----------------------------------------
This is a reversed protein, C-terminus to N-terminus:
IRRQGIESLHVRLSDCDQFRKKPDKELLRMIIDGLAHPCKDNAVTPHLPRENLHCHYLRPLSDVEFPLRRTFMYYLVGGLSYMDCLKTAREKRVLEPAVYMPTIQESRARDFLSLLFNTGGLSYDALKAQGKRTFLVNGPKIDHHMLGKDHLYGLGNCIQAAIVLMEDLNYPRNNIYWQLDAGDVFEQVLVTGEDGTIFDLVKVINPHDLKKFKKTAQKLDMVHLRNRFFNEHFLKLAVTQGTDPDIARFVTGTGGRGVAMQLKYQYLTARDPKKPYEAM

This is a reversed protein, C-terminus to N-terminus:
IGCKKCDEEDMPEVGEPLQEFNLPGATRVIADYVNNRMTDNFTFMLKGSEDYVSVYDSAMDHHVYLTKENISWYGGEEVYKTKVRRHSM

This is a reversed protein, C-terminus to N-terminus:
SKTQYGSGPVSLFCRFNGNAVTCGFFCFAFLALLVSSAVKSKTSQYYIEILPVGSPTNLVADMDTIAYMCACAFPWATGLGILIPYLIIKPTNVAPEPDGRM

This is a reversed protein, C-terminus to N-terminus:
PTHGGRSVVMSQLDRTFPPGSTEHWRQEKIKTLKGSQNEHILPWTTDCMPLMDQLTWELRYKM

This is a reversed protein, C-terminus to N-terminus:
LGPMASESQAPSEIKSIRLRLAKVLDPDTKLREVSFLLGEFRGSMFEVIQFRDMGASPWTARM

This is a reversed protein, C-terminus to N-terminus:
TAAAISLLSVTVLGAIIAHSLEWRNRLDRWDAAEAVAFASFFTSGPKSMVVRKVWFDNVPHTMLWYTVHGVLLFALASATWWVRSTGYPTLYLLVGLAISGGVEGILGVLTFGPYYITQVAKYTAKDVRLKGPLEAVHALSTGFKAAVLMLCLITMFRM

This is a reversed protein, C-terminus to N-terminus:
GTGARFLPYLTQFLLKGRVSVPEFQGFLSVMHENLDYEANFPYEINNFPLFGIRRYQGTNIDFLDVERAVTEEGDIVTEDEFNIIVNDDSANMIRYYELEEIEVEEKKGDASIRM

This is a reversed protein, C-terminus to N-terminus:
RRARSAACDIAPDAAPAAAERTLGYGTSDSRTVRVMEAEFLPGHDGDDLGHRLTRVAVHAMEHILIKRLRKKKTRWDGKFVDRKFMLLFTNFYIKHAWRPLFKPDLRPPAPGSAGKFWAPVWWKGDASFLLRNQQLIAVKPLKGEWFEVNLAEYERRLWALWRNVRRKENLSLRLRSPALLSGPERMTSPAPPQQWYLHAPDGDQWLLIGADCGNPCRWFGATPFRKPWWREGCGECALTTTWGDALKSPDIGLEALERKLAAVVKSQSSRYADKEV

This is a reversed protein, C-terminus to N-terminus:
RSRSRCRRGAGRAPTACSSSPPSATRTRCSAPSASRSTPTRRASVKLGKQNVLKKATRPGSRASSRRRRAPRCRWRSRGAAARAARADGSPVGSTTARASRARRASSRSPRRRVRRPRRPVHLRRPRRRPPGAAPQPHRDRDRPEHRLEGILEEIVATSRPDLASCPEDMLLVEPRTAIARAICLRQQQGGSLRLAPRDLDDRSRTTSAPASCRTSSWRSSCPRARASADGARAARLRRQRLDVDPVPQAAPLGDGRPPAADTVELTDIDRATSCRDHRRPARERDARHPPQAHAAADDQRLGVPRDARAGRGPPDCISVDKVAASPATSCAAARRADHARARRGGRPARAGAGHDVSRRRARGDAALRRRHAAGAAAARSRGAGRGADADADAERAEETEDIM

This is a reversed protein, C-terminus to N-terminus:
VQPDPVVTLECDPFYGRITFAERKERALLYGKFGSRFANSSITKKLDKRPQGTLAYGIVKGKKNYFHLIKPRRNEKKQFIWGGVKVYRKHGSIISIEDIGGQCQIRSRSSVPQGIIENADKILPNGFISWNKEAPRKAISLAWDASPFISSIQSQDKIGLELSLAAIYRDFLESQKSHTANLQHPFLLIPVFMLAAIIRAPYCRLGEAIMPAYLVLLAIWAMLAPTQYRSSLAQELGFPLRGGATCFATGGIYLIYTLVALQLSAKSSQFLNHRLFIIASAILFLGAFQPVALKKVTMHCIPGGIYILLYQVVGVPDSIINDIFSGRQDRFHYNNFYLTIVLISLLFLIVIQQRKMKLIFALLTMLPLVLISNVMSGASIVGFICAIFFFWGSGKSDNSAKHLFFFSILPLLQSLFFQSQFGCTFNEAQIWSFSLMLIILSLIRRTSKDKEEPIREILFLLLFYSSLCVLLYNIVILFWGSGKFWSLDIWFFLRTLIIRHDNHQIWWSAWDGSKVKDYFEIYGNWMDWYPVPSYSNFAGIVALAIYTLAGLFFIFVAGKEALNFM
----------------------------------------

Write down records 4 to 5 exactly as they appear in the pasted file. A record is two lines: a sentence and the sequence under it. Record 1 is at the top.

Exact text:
This is a reversed protein, C-terminus to N-terminus:
PTHGGRSVVMSQLDRTFPPGSTEHWRQEKIKTLKGSQNEHILPWTTDCMPLMDQLTWELRYKM

This is a reversed protein, C-terminus to N-terminus:
LGPMASESQAPSEIKSIRLRLAKVLDPDTKLREVSFLLGEFRGSMFEVIQFRDMGASPWTARM